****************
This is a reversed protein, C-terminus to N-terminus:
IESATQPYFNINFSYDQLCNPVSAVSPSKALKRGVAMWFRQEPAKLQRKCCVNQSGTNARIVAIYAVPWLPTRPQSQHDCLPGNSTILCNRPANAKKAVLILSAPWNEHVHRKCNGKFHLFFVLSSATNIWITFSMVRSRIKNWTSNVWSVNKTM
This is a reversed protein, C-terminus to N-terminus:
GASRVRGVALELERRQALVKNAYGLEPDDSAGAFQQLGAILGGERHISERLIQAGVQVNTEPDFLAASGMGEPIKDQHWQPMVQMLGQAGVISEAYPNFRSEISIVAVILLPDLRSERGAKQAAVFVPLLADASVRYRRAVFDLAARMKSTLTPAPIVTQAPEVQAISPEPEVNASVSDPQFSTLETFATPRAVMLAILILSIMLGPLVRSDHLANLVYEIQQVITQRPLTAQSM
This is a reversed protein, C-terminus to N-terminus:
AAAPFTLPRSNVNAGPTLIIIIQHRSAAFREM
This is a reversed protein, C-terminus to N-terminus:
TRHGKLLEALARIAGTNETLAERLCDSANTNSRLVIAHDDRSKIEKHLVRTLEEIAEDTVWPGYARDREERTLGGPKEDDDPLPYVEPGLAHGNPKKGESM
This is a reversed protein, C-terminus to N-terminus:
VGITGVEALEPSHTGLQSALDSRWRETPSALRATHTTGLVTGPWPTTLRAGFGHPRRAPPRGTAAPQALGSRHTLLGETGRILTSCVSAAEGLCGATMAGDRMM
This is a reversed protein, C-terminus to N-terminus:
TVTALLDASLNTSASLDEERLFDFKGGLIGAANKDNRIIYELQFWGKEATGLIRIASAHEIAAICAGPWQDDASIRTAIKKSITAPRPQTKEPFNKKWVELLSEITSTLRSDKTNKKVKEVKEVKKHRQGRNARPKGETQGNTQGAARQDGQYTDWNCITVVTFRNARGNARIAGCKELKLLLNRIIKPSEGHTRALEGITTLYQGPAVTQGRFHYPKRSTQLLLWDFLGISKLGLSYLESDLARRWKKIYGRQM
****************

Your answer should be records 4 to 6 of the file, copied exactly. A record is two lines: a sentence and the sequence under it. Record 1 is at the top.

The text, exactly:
This is a reversed protein, C-terminus to N-terminus:
TRHGKLLEALARIAGTNETLAERLCDSANTNSRLVIAHDDRSKIEKHLVRTLEEIAEDTVWPGYARDREERTLGGPKEDDDPLPYVEPGLAHGNPKKGESM
This is a reversed protein, C-terminus to N-terminus:
VGITGVEALEPSHTGLQSALDSRWRETPSALRATHTTGLVTGPWPTTLRAGFGHPRRAPPRGTAAPQALGSRHTLLGETGRILTSCVSAAEGLCGATMAGDRMM
This is a reversed protein, C-terminus to N-terminus:
TVTALLDASLNTSASLDEERLFDFKGGLIGAANKDNRIIYELQFWGKEATGLIRIASAHEIAAICAGPWQDDASIRTAIKKSITAPRPQTKEPFNKKWVELLSEITSTLRSDKTNKKVKEVKEVKKHRQGRNARPKGETQGNTQGAARQDGQYTDWNCITVVTFRNARGNARIAGCKELKLLLNRIIKPSEGHTRALEGITTLYQGPAVTQGRFHYPKRSTQLLLWDFLGISKLGLSYLESDLARRWKKIYGRQM